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Former NBA All-Star visits

A battle worth fighting, JBLM takes on suicide prevention

James Donaldson, former NBA All-Star and past honorary commander for the 62nd Airlift Wing, addresses the crowd at the Directorate of Personnel and Family Readiness’ Risk Reduction event Sept. 24. Photo Credit: Talysa Lloyd McCall, JBLM Public Affairs

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JOINT BASE LEWIS-MCCHORD - Former NBA All-Star and past honorary commander for the 62nd Airlift Wing, James Donaldson, visited Joint Base Lewis-McChord Sept. 24 as the guest speaker for the Directorate of Personnel and Family Readiness' Risk Reduction event.

The event, focusing on suicide prevention and awareness, took place at Carey Theater with over 100 people attending in person and others viewing online. According to the Department of Defense, more than 570 service members took their lives in 2020.

Donaldson is no stranger to the pains of suicidal thoughts and stigmas surrounding mental health. Having gone through his own battle with both, he offered encouraging words to the audience.

"The friendships you are making here, are the friendships you're going to need throughout your life," he said. "You have to find your circle."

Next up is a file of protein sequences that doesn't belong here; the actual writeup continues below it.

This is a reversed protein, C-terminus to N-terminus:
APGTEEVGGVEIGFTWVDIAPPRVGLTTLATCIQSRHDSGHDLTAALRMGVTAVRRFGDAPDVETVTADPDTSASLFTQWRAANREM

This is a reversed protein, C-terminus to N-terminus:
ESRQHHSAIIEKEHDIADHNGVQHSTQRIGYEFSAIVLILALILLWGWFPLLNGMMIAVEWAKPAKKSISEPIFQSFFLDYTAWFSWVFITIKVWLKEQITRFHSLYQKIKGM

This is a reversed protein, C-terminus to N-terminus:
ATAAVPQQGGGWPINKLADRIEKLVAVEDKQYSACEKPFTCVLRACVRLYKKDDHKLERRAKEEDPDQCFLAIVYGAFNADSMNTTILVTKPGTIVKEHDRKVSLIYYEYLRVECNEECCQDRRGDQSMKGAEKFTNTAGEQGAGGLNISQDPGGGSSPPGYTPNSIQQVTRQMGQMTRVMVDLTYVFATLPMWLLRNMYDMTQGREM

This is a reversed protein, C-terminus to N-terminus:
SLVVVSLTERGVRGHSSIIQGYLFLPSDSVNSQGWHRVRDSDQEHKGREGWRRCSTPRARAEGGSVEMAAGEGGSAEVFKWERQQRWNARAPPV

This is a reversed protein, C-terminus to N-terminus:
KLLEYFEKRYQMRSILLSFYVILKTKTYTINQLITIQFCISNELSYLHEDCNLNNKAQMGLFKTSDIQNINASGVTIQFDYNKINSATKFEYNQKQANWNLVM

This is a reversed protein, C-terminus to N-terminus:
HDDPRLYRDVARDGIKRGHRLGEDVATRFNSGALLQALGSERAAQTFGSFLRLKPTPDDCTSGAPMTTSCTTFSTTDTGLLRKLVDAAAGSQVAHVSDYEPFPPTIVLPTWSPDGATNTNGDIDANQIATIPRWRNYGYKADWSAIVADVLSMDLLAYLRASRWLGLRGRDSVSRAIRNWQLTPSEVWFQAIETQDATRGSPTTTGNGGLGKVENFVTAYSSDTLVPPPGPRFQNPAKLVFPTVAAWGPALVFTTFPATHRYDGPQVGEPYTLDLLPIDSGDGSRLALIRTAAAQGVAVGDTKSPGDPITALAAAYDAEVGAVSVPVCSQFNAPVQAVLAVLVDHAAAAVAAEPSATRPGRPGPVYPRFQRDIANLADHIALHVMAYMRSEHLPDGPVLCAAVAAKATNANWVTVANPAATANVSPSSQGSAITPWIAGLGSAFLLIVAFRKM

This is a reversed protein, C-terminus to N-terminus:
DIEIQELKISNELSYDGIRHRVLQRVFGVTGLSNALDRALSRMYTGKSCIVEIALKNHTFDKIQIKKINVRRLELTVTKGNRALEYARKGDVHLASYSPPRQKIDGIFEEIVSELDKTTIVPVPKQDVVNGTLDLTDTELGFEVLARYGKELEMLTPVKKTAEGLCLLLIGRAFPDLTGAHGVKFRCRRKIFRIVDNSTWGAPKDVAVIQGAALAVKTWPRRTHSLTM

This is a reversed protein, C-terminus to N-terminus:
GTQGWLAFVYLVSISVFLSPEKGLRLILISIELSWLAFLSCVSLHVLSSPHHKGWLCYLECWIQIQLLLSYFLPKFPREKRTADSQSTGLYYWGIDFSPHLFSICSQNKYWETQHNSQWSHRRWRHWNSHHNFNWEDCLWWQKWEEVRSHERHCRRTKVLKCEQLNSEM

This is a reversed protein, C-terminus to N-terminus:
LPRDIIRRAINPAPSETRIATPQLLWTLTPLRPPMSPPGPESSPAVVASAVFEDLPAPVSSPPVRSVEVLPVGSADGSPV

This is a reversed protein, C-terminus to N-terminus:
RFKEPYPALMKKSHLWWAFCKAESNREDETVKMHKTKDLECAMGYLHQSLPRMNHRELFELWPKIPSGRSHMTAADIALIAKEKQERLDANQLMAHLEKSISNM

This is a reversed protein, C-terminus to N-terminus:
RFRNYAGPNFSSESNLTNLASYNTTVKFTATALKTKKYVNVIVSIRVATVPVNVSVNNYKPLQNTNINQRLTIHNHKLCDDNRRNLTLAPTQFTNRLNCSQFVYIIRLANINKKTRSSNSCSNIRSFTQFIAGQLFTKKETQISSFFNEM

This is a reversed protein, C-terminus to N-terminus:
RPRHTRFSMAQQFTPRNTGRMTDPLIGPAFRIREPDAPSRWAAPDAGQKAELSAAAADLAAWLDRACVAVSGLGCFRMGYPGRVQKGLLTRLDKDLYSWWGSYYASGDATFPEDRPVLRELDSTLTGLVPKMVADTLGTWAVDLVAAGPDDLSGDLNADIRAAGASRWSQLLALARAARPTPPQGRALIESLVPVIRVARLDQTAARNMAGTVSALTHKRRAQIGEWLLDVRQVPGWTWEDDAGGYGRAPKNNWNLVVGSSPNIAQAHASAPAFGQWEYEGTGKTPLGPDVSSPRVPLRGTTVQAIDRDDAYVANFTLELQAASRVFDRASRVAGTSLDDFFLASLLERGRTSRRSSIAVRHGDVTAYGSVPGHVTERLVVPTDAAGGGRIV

After his speech, Donaldson opened the floor for questions. One attendee asked Donaldson about the moment he decided to take back his life.

"A star athlete at my alma mater (Washington State University) took his own life," Donaldson said. "He was so young; for the next few weeks, everyone went around telling his story."

Donaldson told the crowd that loss really touched home for him. It was then he knew he had to fight.

"I didn't want anyone else telling my story," he said. "I wanted to beat this thing, so I could tell my own story and help someone."

JBLM Risk Reduction is committed to the units and their missions, sustaining mission readiness and serving on the commander's battle staff.

During his opening remarks, Col. Phil Lamb, commander of JBLM, expressed his own concerns about the mental well-being of JBLM service members in dealing with many challenges at home and at work, primarily centered around COVID-19 impacts.

"There are three aspects of readiness," Lamb said. "Not just your physical readiness, but your spiritual and mental readiness as well."

Lamb said, within the last year, COVID-19 has made it difficult to maintain the morale of JBLM service members. He also mentioned trying to do more to ensure positive outlets for dealing with stressors and concerns.

"I will continue to push hard to open up more services," he said, "but I ask for your patience."

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